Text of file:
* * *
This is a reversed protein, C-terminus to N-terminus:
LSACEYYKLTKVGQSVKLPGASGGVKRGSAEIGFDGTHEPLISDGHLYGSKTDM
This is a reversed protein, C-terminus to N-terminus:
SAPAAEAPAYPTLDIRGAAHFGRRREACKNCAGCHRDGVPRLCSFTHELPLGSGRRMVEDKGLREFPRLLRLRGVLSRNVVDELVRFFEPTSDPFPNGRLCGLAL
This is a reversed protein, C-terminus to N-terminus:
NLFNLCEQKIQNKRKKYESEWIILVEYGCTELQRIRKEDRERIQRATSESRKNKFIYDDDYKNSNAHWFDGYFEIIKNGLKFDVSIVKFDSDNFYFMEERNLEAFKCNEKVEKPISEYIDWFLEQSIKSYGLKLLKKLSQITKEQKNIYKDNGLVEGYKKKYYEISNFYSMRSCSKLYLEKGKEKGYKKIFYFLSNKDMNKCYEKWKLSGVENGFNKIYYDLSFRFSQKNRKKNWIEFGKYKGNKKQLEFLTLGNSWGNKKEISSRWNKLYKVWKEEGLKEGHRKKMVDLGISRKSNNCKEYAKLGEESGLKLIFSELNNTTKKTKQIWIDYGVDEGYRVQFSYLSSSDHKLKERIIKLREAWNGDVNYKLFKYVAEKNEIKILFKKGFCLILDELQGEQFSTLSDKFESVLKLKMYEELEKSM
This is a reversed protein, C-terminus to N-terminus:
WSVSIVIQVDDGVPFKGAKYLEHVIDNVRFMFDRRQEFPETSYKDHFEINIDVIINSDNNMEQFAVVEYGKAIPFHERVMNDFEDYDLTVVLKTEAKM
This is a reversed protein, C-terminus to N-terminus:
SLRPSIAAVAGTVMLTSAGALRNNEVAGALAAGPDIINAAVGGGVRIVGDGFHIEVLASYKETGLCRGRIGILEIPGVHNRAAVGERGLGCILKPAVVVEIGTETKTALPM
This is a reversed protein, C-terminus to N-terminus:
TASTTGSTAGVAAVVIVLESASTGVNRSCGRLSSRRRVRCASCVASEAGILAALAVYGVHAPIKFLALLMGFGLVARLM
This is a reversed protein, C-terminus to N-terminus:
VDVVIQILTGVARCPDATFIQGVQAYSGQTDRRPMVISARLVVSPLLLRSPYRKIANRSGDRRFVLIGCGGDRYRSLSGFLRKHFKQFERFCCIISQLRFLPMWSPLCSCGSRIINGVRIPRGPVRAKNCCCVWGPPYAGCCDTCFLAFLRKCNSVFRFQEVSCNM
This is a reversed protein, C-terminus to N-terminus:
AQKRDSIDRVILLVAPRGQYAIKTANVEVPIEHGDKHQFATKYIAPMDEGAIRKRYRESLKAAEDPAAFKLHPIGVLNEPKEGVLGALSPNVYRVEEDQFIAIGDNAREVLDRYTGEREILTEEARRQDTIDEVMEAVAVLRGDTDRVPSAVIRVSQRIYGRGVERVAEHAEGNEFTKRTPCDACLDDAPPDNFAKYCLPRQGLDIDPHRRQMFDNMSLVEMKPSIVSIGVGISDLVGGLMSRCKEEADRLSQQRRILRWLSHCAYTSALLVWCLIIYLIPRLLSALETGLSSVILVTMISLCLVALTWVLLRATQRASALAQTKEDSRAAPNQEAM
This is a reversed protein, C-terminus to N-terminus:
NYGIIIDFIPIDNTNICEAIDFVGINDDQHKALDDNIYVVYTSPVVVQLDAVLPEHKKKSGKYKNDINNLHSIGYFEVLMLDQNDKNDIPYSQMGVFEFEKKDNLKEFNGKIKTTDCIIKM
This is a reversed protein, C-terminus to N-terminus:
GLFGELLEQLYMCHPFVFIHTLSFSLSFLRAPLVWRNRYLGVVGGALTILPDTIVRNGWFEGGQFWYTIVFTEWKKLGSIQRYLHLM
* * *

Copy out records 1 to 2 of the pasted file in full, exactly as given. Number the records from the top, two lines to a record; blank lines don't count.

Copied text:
This is a reversed protein, C-terminus to N-terminus:
LSACEYYKLTKVGQSVKLPGASGGVKRGSAEIGFDGTHEPLISDGHLYGSKTDM
This is a reversed protein, C-terminus to N-terminus:
SAPAAEAPAYPTLDIRGAAHFGRRREACKNCAGCHRDGVPRLCSFTHELPLGSGRRMVEDKGLREFPRLLRLRGVLSRNVVDELVRFFEPTSDPFPNGRLCGLAL